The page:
5 reasons why companies go public
- Raise capital – The company can sell shares to raise money to expand and improve its business.
- Get financing – It may be able to borrow more easily and on better terms.
- Attract good people – It will be more likely to offer stockStock An investment that gives you part ownership or shares in a company. Often provides voting rights in some business decisions.+ read full definition purchase plans or stock optionsOptions An investment that gives you the right to buy or sell it at a set price by a set date. The buy right is termed a “call” option, and the sell right is termed a “put” option. You buy options on a stock exchange.+ read full definition to keep its top employees or attract new ones.
- Create a stronger brand – Going public often creates more media attention so people get to know a company’s brand better.
- Attract other companies – Other companies may evaluate it for potential mergers and acquisitions.
A public company is more closely watched by securities regulators. It also has to meet tougher reporting rules.
2 questions to ask
- What are the risks? – IPOs are usually more risky than a stock that’s been on the stock marketStock market The collection of markets and exchanges where stocks, bonds and other securities are issued or traded.+ read full definition for a while. No one can predict how the price of an IPO will change once it goes on sale. Before you decide, read the prospectusProspectus A legal document that sets out the full, true and plain facts you need to know about a security. Contains information about the company or mutual fund selling the security, its management, products or services, plans and business risks.+ read full definition from the company issuing the IPO. The prospectus describes the business plan and notes important risk factors. Check whether the company is making money or when it expects to become profitable.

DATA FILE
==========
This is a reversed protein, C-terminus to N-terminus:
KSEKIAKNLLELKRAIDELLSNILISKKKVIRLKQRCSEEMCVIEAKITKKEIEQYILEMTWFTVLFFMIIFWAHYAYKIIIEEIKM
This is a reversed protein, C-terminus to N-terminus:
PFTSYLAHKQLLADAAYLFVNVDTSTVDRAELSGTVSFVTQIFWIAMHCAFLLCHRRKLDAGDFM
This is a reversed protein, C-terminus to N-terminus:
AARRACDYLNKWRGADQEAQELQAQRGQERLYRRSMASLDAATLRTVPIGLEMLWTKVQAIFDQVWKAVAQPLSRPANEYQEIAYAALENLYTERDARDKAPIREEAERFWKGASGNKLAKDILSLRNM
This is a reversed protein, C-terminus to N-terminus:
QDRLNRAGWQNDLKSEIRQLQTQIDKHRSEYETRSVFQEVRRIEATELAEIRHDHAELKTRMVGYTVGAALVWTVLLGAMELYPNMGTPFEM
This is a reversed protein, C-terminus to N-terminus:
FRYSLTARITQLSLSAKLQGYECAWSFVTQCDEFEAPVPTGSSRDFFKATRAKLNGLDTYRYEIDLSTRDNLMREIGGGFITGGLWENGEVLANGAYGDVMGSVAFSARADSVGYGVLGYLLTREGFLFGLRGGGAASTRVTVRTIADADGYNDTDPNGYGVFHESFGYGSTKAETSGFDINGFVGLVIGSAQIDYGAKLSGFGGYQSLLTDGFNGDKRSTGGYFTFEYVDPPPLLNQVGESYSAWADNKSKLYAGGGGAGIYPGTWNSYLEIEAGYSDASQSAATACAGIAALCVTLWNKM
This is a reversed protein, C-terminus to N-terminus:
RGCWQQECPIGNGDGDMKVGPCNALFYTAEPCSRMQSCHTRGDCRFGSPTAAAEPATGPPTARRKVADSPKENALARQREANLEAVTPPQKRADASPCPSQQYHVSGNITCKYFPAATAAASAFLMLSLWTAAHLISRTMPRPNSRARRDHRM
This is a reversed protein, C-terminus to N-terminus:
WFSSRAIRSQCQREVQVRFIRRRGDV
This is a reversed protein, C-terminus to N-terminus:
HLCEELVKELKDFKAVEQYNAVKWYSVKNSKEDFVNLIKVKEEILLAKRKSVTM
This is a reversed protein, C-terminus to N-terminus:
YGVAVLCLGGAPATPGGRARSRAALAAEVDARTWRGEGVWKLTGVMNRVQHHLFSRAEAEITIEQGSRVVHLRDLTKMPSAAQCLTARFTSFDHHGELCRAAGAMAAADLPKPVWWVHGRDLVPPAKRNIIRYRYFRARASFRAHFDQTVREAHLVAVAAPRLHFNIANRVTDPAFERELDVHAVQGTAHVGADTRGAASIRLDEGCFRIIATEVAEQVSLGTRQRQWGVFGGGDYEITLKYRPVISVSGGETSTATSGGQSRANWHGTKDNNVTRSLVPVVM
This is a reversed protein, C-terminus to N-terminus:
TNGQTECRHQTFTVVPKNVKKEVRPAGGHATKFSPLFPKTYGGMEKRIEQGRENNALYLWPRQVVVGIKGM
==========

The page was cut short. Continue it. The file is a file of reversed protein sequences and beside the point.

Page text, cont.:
- Are there any fees? – In most cases, you won’t pay any commission to buy an IPO. That’s because the company issuing the IPO hires underwriters to price and market the new stock. Underwriters get large fees for their services. Their fees are built into the initial offering price of the stock.
Find out as much as you can before you buy an IPO. Read the prospectus to understand the company’s growth prospects and the risks. And look for any warning signs that it could be a scam.
No one can predict how the price of an IPO will change once it goes on sale. That makes it a risky investmentInvestment An item of value you buy to get income or to grow in value.+ read full definition.